A mute woman along with her young daughter, and her prized piano, are sent to 1850s New Zealand for an arranged marriage to a wealthy landowner, and she's soon lusted after by a local worker on the plantation.
In 1920s and 1930s New Zealand, Janet Frame grows up in a poor family with lots of brothers and sisters. Already at an early age she is different from the other kids. She gets an education ... See full summary »
It is the mid-nineteenth century. Ada is a mute who has a young daughter, Flora. In an arranged marriage she leaves her native Scotland accompanied by her daughter and her beloved piano. Life in the rugged forests of New Zealand's North Island is not all she may have imagined and nor is her relationship with her new husband Stewart. She suffers torment and loss when Stewart sells her piano to a neighbour, George. Ada learns from George that she may earn back her piano by giving him piano lessons, but only with certain other conditions attached. At first Ada despises George but slowly their relationship is transformed and this propels them into a dire situation. Written by
Patrick Dominick <firstname.lastname@example.org>
Jane Campion became the first woman to win the prestigious Palme d'Or at the Cannes Film Festival with this film, though she was unable to receive the award in person as she was due to give birth. See more »
When the boat leaves the island, Ada trails her hand in the water, which is still and calm. On long shots, it is foaming from the action of the oars, and the boat on the water. See more »
The voice you hear is not my speaking voice - -but my mind's voice. I have not spoken since I was six years old. No one knows why - -not even me. My father says it is a dark talent, and the day I take it into my head to stop breathing will be my last. Today he married me to a man I have not yet met. Soon my daughter and I shall join him in his own country. My husband writes that my muteness does not bother him - and hark this! He says, "God loves dumb creatures, so why not I?" '...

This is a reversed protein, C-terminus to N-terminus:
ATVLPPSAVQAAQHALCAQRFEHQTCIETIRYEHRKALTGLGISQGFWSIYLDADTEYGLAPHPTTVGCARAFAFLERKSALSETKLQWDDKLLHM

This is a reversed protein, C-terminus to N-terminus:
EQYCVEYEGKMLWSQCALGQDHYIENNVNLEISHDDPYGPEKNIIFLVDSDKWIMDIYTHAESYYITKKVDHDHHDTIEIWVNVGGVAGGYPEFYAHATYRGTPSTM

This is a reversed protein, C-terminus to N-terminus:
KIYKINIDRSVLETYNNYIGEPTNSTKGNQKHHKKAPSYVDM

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The Piano is an amazing movie- the cinematography stunning- like the piano on the beach and the sinking piano at the end. There is no praise high enough for Holly Hunter's depiction of Ada. Ana Pacquin and Sam O'Neill also shine. And Harvey Keitel- having gone native- by marking his body in the native style- gives a truly sympathetic and daring performance. This movie stays with the viewer long after it is over. At times I actually felt the dampness of the scenery... most of all it explores the regions of the heart- through the innovative music and the body language of Hunter. A film not to be missed by those who appreciate good story and good filmaking. Thanks Jane Campion for this classic.
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